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Chin v. Coventry Square Condominium Ass'n

Decided: February 4, 1994.

DR. PAO-KUO CHIN, PLAINTIFF-RESPONDENT,
v.
COVENTRY SQUARE CONDOMINIUM ASSOCIATION, DEFENDANT-APPELLANT. ARTHUR CHESLEY, ET ALS., PLAINTIFFS-RESPONDENTS, V. COVENTRY SQUARE CONDOMINIUM ASSOCIATION, DEFENDANT-APPELLANT



On appeal from the Superior Court, Law Division, Ocean County.

King, Havey and A.a. Rodriguez. The opinion of the court was delivered by Havey, J.A.D.

Havey

[270 NJSuper Page 325] Coventry Square Condominium Association appeals from a judgment, entered after our remand, declaring invalid a $375 fee

charged by the Association to condominium owners each time they rented their units. The judgment also compels the Association to refund over $90,000 to the owner-landlords, representing fees collected since 1989. We conclude that a condominium association may charge a rental fee, provided the fee is reasonably related to the actual cost of reviewing the rental transaction and inspection of the rented unit. We reverse and remand with direction that the Law Division Judge fix the rental fee, based on the reasonable costs incurred by the Association.

Coventry Square, a condominium complex situate in Lakewood, Ocean County, consists of 633 units, approximately forty-percent of which are rented to tenants by unit owners. Historically, the Association has resisted the trend toward leasing units in the complex. In 1977, the Association passed a regulation requiring that owners of rental units deposit $225 with the Association as security for expenses such as glass breakage and excessive watering during the tenancy. The fee was declared invalid in Coventry Square Condo. Ass'n v. Halpern, 181 N.J. Super. 93, 436 A.2d 580 (Cty.Ct.1981). Also, in May 1982, the bylaws of the Association were amended to impose several conditions on the rental of units. Pertinent here are the amended bylaws that require: (1) submission of the proposed lease to the Board of Directors fifteen days prior to its effective date for review and approval;*fn1 (2) production of a certificate of occupancy from the Township of Lakewood certifying that the unit has passed municipal inspection; and (3) proof by the owner that he or she is in good standing with the Association. Until 1989, the Association charged an "administration-inspection" fee of $125 each time a unit was rented. In early 1989, the fee was increased to $375. According to the Association, the increase was necessary to defray the cost of processing and review of the proposed lease and inspection of the common elements contained within the unit.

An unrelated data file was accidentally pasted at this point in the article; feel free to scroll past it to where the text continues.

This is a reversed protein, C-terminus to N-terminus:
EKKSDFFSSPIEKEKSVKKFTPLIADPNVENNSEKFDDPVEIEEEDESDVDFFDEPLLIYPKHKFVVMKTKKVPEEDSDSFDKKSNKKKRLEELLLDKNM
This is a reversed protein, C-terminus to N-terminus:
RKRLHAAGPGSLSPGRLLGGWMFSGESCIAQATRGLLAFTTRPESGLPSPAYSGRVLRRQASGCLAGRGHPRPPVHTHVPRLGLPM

Plaintiffs, owners of approximately forty units, filed these consolidated actions seeking to invalidate an array of bylaws as well as the $375 administration-inspection fee. After a bench trial, the Law Division Judge concluded that the fee was sustainable under the "business judgment" rule. In an unreported opinion dated July 15, 1992 (A-4721-90T1), certif. granted, 130 N.J. 598, 617 A.2d 1221 (1992), appeal dismissed, 133 N.J. 418, 627 A.2d 1129 (1993), we reversed and remanded with direction that the Judge determine whether the $375 fee was reasonably related to the cost incurred by the Association, and if not, to "reduce the fees accordingly, so that the owner/landlords are not subject to a double assessment."*fn2 On remand, apparently misconstruing our opinion, the Judge found that the $375 figure was unreasonable and invalidated the entire fee. He also ordered that the Association refund all of the fees paid since January 1989, totalling $90,000.